Dividends vs. Share Repurchases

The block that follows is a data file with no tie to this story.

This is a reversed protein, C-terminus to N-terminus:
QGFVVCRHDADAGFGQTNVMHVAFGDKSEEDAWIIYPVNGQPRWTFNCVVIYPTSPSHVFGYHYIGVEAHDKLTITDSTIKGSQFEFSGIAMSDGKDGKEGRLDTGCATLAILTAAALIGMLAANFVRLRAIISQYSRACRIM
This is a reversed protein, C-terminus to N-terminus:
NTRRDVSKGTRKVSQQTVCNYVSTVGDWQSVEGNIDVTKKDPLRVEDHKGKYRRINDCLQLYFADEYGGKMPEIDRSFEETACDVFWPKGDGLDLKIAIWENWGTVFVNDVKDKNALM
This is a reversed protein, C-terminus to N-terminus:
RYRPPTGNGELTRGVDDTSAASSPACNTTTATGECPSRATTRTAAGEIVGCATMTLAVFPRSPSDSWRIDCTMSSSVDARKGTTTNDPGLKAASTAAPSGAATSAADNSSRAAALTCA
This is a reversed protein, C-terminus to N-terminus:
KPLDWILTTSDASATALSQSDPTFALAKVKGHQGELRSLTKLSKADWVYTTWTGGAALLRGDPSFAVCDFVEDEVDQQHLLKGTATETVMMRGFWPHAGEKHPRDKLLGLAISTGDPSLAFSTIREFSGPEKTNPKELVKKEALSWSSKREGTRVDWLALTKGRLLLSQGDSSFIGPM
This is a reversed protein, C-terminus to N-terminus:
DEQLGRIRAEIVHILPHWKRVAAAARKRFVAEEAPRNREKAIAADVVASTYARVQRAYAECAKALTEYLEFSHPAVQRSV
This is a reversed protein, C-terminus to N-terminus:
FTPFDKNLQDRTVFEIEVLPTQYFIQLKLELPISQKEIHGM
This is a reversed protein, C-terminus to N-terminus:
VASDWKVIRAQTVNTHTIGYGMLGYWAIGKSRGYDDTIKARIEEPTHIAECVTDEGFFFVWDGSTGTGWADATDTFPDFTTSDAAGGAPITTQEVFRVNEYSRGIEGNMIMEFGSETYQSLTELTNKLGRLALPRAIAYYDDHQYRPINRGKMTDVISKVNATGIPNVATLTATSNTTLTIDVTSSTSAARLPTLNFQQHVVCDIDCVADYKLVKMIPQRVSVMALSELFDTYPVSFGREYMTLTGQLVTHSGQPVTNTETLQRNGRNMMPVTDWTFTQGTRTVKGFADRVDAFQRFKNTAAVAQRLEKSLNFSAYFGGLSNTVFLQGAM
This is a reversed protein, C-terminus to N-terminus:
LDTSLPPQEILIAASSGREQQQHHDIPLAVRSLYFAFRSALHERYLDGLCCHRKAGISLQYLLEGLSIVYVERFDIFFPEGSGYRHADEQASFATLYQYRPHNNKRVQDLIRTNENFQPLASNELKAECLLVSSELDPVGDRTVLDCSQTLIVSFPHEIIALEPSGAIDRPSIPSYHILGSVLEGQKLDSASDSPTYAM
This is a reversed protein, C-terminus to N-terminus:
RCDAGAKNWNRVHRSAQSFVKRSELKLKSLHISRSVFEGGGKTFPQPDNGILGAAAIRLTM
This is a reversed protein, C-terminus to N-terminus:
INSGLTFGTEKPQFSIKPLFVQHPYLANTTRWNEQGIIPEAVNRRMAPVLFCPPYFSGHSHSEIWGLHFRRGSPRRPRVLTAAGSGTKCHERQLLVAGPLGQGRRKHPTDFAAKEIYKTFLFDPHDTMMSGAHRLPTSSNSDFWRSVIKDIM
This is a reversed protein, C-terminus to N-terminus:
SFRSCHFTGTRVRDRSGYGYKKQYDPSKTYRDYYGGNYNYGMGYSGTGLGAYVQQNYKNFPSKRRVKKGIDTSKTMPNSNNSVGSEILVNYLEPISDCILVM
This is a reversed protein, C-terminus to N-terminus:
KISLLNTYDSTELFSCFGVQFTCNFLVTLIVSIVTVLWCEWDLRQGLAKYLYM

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Are share repurchases good or bad? The answer, as might be expected, is a bit gray. Assuming the company has a certain amount of cash they wish to return to shareholders, the two ways they can do it are through dividends and share repurchases. Share repurchases are typically more flexible for the company, while dividends are more flexible for the shareholder. The basic answer is that share repurchases are great when the share price is undervalued, and not-so-great when the share price is overvalued. To put it into a more useful context, if you would otherwise reinvest your dividends or invest new capital into the company at current stock prices, then share repurchases are useful to you because the company basically does it for you. The alternative is that the company could pay you a higher dividend, but you’d be taxed on that dividend and reinvest it into the company anyway. On the other hand, if you would not reinvest dividends or invest new capital into the company at current prices, then share repurchases are not in alignment with your current outlook, and it would be better for you to receive a higher dividend. Something else to be considered is that when a company uses money for share repurchases when it could be paying a higher dividend instead, the company’s management is limiting your control and increasing theirs. As a shareholder in a company that makes uses of share repurchases, you have to rely on management’s ability to judge whether it’s an appropriate time to repurchase shares, whereas with your dividend, you have complete control over that choice. The flexibility of dividends for shareholders is great, because if allows you to direct your flow of income to where you think the best investment opportunities are at any given time. Share repurchases lack that

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